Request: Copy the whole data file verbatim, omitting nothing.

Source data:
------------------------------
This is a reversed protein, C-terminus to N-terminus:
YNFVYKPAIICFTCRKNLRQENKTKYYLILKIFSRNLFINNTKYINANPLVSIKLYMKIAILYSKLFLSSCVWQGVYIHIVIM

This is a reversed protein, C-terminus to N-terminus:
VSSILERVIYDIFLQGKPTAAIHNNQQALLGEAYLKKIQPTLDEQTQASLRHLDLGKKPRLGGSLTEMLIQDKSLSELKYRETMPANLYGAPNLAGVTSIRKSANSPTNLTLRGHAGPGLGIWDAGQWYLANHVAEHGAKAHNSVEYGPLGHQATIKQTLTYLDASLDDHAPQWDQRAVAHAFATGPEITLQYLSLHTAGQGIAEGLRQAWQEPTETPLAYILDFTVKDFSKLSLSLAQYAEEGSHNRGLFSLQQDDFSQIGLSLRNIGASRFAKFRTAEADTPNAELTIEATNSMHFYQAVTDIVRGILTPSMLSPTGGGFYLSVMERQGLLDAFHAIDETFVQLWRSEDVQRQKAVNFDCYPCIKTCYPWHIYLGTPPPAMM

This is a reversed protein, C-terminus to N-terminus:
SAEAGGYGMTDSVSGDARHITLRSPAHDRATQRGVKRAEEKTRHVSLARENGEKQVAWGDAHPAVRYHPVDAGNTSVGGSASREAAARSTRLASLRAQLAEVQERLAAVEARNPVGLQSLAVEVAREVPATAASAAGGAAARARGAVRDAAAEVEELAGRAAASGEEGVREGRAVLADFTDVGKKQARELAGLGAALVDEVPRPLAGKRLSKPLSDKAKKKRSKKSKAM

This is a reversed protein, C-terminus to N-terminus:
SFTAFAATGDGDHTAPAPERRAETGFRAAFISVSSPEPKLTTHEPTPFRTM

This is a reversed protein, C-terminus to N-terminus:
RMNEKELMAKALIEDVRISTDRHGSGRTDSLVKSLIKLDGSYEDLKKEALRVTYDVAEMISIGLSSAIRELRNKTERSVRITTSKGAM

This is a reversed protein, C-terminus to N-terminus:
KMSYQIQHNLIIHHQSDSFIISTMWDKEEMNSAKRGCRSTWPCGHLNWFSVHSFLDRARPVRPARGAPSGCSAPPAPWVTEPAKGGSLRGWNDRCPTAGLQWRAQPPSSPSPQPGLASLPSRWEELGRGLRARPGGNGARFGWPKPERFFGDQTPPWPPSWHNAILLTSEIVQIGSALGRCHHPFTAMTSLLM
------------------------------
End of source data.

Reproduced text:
This is a reversed protein, C-terminus to N-terminus:
YNFVYKPAIICFTCRKNLRQENKTKYYLILKIFSRNLFINNTKYINANPLVSIKLYMKIAILYSKLFLSSCVWQGVYIHIVIM

This is a reversed protein, C-terminus to N-terminus:
VSSILERVIYDIFLQGKPTAAIHNNQQALLGEAYLKKIQPTLDEQTQASLRHLDLGKKPRLGGSLTEMLIQDKSLSELKYRETMPANLYGAPNLAGVTSIRKSANSPTNLTLRGHAGPGLGIWDAGQWYLANHVAEHGAKAHNSVEYGPLGHQATIKQTLTYLDASLDDHAPQWDQRAVAHAFATGPEITLQYLSLHTAGQGIAEGLRQAWQEPTETPLAYILDFTVKDFSKLSLSLAQYAEEGSHNRGLFSLQQDDFSQIGLSLRNIGASRFAKFRTAEADTPNAELTIEATNSMHFYQAVTDIVRGILTPSMLSPTGGGFYLSVMERQGLLDAFHAIDETFVQLWRSEDVQRQKAVNFDCYPCIKTCYPWHIYLGTPPPAMM

This is a reversed protein, C-terminus to N-terminus:
SAEAGGYGMTDSVSGDARHITLRSPAHDRATQRGVKRAEEKTRHVSLARENGEKQVAWGDAHPAVRYHPVDAGNTSVGGSASREAAARSTRLASLRAQLAEVQERLAAVEARNPVGLQSLAVEVAREVPATAASAAGGAAARARGAVRDAAAEVEELAGRAAASGEEGVREGRAVLADFTDVGKKQARELAGLGAALVDEVPRPLAGKRLSKPLSDKAKKKRSKKSKAM

This is a reversed protein, C-terminus to N-terminus:
SFTAFAATGDGDHTAPAPERRAETGFRAAFISVSSPEPKLTTHEPTPFRTM

This is a reversed protein, C-terminus to N-terminus:
RMNEKELMAKALIEDVRISTDRHGSGRTDSLVKSLIKLDGSYEDLKKEALRVTYDVAEMISIGLSSAIRELRNKTERSVRITTSKGAM

This is a reversed protein, C-terminus to N-terminus:
KMSYQIQHNLIIHHQSDSFIISTMWDKEEMNSAKRGCRSTWPCGHLNWFSVHSFLDRARPVRPARGAPSGCSAPPAPWVTEPAKGGSLRGWNDRCPTAGLQWRAQPPSSPSPQPGLASLPSRWEELGRGLRARPGGNGARFGWPKPERFFGDQTPPWPPSWHNAILLTSEIVQIGSALGRCHHPFTAMTSLLM